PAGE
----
Project Management

How to Find the Perfect Project Manager

The year is 2015. Project management is a hot position for IT and across industries. Do you have the right angle on this burgeoning field to hire the perfect PM? Mary K. Pratt writes for about the increasingly high expectations that come with daring to enter the field of project management.

Business Outcomes

For starters, the best PMs are able to focus on business outcomes. Pratt references insights from David Stevens, Maricopa County, Arizona’s head of IT:

They need financial, scheduling and management skills to keep projects on time and on budget. They must communicate effectively to diverse business and technical teams and bring together various players “to really deliver something that impacts the business.” And they must be problem-solvers who can keep their eyes on intended goals…“You have to have a systemic view of the project at any given moment to help navigate toward that outcome[.]”

Stevens hired five of the six project managers working in his PMO, and in each case he was looking for people with the PMP credential.

Pay Matches Demand

Computerworld’s 2015 Forecast survey ranked project management as the second-most in-demand job. A “pent-up” demand for new technology is what CIOs and other industry professionals see as the main reason for this jump in PM desirability. But don’t be mistaken, companies aren’t just tossing out PM positions like candy at a Halloween parade.

If they make the cut, PMs expect a generous starting pay of $75K annually. If they’re really on their game, $100K and upward is not unreasonable. What’s more, there’s room for growth – demand will grow 15% from 2012 to 2022.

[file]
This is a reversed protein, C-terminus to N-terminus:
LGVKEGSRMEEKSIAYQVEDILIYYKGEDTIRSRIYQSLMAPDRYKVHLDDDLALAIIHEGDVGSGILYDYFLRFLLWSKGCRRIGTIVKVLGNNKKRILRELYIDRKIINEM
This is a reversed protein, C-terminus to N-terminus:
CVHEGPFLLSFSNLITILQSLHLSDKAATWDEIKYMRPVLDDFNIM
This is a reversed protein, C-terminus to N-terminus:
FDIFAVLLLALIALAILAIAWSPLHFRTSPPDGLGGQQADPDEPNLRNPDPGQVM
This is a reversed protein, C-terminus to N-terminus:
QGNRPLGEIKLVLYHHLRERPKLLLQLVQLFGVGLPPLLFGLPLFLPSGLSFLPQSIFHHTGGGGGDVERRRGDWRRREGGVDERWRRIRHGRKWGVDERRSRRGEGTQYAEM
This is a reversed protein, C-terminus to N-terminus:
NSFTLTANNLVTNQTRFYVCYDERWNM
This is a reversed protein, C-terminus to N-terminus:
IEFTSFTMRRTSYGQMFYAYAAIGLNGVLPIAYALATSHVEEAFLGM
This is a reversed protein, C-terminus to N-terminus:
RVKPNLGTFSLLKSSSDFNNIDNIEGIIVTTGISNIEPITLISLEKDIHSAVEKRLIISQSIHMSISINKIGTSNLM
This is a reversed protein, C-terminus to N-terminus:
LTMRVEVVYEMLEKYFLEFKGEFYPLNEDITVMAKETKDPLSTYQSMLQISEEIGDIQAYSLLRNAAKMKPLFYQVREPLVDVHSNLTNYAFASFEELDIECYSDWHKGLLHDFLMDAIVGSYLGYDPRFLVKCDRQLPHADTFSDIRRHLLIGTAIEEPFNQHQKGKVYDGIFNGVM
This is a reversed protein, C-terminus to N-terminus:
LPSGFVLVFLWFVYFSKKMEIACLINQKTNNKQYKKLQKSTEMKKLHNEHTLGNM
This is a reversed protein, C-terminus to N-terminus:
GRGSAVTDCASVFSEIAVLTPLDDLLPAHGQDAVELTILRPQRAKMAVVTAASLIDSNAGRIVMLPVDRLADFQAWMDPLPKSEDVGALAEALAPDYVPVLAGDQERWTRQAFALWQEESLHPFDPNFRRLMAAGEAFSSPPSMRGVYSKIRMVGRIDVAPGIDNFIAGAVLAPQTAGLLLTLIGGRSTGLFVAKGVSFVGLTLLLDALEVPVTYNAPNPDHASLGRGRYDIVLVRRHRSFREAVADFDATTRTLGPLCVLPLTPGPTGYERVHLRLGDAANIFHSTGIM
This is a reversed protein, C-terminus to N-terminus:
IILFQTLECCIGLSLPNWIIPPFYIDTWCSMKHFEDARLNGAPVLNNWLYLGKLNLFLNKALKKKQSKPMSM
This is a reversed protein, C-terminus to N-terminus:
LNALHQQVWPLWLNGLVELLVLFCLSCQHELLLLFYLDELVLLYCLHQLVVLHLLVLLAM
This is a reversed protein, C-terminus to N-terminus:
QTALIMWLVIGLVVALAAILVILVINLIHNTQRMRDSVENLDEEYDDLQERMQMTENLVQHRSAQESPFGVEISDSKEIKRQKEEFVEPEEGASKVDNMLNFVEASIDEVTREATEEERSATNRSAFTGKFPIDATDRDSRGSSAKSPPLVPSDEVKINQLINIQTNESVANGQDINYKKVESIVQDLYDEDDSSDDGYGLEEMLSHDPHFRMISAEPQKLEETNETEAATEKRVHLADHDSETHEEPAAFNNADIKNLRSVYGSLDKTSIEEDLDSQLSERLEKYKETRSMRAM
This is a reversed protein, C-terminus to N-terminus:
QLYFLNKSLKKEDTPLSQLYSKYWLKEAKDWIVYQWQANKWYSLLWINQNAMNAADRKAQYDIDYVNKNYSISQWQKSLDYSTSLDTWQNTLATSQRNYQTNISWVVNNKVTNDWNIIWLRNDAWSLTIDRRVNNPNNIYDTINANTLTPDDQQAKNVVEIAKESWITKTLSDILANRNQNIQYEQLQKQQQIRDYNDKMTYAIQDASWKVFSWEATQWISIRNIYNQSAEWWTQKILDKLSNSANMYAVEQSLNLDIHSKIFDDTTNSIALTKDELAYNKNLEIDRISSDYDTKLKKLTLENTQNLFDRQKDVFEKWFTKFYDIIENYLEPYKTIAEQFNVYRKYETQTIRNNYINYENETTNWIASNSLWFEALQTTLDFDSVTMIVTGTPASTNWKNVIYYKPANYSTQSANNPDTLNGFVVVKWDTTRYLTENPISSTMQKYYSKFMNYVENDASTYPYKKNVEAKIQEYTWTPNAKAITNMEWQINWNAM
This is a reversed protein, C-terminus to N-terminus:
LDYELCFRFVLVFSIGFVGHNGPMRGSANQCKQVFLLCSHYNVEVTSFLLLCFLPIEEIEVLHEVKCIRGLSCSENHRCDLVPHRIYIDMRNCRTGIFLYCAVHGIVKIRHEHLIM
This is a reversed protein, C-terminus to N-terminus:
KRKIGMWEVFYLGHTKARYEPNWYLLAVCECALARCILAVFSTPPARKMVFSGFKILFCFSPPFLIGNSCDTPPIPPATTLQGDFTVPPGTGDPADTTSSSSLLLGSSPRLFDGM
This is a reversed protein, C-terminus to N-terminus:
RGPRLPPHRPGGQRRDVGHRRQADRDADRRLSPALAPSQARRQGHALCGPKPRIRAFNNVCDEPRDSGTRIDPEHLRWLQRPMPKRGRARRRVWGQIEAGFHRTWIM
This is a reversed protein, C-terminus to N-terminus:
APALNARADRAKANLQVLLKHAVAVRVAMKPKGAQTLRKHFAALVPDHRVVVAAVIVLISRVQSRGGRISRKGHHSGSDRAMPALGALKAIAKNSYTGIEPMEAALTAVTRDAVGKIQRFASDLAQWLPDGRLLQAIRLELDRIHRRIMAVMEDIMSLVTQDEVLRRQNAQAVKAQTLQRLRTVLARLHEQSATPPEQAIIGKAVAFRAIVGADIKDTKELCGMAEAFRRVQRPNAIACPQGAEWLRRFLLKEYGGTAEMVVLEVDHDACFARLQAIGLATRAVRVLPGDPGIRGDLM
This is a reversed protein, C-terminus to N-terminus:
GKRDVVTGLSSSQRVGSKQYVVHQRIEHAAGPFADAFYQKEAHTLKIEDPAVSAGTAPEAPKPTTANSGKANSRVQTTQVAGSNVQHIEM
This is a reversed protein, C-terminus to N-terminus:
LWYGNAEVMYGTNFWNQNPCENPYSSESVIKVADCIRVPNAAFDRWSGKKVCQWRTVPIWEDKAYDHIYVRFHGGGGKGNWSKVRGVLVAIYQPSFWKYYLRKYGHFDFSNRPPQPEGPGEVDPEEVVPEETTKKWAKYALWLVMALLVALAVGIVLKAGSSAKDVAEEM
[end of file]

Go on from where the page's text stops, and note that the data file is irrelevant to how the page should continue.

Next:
Adaptability and Soft Skills

Technology distributor Avnet hires only experienced PMs and looks for the following traits: hard work, communication, collaboration, and leadership abilities. The key is adaptability. For a senior project manager, PMP credentials are a must. But don’t neglect the junior staff who may show excellent promise without official credentials. Soft skills, like communication and relationship building, should ideally preclude the hard.

Read the original article at:

Eric Anderson

Eric Anderson is a staff writer for CAI's Accelerating IT Success. He is an intern at Computer Aid Inc., pursuing his master's degree in communications at Penn State University.

Related Articles

Leave a Reply

Your email address will not be published. Required fields are marked *

Back to top button

We use cookies on our website

We use cookies to give you the best user experience. Please confirm, if you accept our tracking cookies. You can also decline the tracking, so you can continue to visit our website without any data sent to third party services.